nod nod It doesn't say what Arwen's brother's did, does it? In Elrond's case, he might just want to be with Celebrian again
Lihan Taifun:            hmm, no, I don't remember what happened to them. well, that would be a good reason for him to go
Shawn Daysleeper:  I never interpreted that scene to be the end of elves in general, just the Eldar ones in Middle Earth.maybe I am wrong and missed something
Lihan Taifun:            no, I agree, Shawn. Legolas elves in Mirkwood definitely stayed
AelKennyr Rhiano:  oh,, that makes sense, shawn.
Rajani Milton:          I was always under the impression that the wood-elves stayed, like, the ones who were "from" Middle Earth and hadn't lived in Valinor at all
Lihan Taifun:            yes!
AelKennyr Rhiano:  oh, that makes sense, Rajani. I think I have always misunderstood it.
Lihan Taifun:            the books say that Gimli sent some dwarves to help rebuild Minas Tirith, and Legolas sent some elves to help replant the gardens
Rajani Milton:          yes, though Legolas and Gimli themselves did leave
Lihan Taifun:            though eventually Legolas and Gimli did leave, yes
Rajani Milton:          There is definitely a distinction in the Silm and stuff between the Elves who went to Aman and the ones that stayed (even though some of the ones that went, came back)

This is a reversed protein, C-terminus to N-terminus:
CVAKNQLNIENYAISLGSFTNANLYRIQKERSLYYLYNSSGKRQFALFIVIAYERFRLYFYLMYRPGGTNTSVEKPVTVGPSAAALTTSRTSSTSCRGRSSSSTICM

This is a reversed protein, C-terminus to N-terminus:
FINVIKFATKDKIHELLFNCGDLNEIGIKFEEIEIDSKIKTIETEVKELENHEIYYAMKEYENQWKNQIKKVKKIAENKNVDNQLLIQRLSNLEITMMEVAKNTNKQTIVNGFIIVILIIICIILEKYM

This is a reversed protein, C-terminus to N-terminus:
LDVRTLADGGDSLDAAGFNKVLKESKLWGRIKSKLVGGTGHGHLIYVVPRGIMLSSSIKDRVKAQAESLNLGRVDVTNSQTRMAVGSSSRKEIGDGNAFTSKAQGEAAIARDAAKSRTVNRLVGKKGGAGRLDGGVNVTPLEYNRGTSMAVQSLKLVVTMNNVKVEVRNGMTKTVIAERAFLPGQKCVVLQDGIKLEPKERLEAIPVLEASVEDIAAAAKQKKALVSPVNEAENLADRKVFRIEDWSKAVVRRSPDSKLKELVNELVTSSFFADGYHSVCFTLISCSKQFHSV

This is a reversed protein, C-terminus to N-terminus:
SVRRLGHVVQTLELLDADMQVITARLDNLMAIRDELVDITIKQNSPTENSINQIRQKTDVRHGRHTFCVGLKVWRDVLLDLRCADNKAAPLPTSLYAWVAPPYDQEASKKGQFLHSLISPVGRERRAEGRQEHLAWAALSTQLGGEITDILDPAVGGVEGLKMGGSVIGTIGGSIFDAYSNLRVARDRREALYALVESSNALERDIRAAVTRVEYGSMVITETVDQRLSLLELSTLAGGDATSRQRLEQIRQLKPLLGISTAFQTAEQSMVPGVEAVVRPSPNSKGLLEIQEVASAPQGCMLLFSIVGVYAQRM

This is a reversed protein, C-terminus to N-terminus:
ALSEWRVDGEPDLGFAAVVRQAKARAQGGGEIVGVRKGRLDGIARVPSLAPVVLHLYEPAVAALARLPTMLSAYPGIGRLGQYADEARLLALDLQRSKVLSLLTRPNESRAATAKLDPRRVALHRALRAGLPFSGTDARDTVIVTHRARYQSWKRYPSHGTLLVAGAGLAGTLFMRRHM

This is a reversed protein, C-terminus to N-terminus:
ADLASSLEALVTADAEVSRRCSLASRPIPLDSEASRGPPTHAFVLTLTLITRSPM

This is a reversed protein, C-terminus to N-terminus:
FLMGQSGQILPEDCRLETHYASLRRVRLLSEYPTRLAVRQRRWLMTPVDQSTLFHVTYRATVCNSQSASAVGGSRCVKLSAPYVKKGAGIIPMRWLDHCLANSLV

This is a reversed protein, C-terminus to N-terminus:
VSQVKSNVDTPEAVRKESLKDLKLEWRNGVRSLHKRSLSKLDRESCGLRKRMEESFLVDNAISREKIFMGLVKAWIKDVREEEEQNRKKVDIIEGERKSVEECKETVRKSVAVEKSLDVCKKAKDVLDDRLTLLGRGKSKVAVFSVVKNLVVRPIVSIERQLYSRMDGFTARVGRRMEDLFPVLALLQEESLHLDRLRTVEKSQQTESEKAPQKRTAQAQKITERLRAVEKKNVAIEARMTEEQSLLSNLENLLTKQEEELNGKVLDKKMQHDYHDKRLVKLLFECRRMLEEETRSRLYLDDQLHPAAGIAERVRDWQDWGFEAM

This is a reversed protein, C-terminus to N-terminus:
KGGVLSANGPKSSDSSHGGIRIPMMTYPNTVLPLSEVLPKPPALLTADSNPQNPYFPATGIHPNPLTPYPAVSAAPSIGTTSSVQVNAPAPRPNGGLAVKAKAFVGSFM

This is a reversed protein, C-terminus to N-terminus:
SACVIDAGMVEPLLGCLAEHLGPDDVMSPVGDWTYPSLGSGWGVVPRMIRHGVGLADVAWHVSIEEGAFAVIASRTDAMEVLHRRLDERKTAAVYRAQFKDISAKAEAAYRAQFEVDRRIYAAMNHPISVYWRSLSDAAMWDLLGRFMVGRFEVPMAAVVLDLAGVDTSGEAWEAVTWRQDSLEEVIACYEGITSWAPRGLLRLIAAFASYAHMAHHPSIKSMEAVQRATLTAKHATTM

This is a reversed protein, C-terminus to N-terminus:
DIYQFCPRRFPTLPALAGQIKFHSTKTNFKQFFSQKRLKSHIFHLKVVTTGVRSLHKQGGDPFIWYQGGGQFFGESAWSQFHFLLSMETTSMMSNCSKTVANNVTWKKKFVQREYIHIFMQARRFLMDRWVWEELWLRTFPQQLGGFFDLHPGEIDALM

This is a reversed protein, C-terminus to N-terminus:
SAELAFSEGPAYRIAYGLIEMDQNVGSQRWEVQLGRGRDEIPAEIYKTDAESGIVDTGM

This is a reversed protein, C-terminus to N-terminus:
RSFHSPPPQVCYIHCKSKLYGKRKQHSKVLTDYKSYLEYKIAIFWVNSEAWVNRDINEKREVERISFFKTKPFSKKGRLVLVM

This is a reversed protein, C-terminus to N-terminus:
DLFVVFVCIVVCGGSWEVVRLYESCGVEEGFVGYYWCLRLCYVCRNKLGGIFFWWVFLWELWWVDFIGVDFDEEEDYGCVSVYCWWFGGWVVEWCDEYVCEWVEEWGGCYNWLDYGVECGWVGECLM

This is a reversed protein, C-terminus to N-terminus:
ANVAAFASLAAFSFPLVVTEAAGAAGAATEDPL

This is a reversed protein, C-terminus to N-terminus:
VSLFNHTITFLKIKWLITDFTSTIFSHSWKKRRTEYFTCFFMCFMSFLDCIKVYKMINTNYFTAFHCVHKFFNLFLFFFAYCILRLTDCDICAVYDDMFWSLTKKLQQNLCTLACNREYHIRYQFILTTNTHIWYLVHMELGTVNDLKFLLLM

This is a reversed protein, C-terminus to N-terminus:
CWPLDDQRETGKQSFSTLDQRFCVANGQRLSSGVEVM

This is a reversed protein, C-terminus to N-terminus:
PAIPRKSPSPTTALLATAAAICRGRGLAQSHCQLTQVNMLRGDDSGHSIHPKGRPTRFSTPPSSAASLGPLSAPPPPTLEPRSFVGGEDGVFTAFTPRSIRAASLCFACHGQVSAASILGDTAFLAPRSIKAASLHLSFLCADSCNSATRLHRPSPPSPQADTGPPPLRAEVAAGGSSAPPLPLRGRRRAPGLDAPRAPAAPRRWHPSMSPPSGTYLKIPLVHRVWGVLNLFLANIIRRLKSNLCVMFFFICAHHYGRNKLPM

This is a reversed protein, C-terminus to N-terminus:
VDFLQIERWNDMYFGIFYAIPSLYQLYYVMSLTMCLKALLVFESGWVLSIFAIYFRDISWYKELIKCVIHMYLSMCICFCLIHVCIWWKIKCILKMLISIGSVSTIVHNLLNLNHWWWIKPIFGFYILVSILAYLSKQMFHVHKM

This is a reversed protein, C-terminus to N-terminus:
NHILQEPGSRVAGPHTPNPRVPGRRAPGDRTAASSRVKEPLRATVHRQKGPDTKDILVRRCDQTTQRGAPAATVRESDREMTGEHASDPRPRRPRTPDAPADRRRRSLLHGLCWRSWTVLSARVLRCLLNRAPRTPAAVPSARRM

by Legolas Club

Shawn Daysleeper:  ‚ú¶‚úßHaHaHa‚ú¶‚úß that is awesome Ael :)
{much laughing}
Rajani Milton:          I actually used to think of Legolas as a brunett, from fanart I'd seen back in the day, before the movie
Lihan Taifun:            all the wood elves (which includes most of the residents of Lothlorien) should have dark hair
AelKennyr Rhiano:  I liked how Gimli was portrayed in the movie.
Rhûn Darkmoon nods nods nods and grins
Rajani Milton:          I liked Gimli when he wasn't being played as bumbling
Rajani Milton:          Do not mock teh dwarf! *shakes axe*
Shawn Daysleeper:  ‚ú¶‚úßHaHaHa‚ú¶‚úß
AelKennyr Rhiano:  He had some great lines...
Rhûn Darkmoon grins, 'He does.'
Lihan Taifun:            yes, they made a lot of cheap jokes at Gimli's expense. I hope in the Hobbit, the Dwarves are heroic and the elves are snooty little prigs everyone laughs at
AelKennyr Rhiano:  Well that is part of the old tried and true formula, to have some comic character.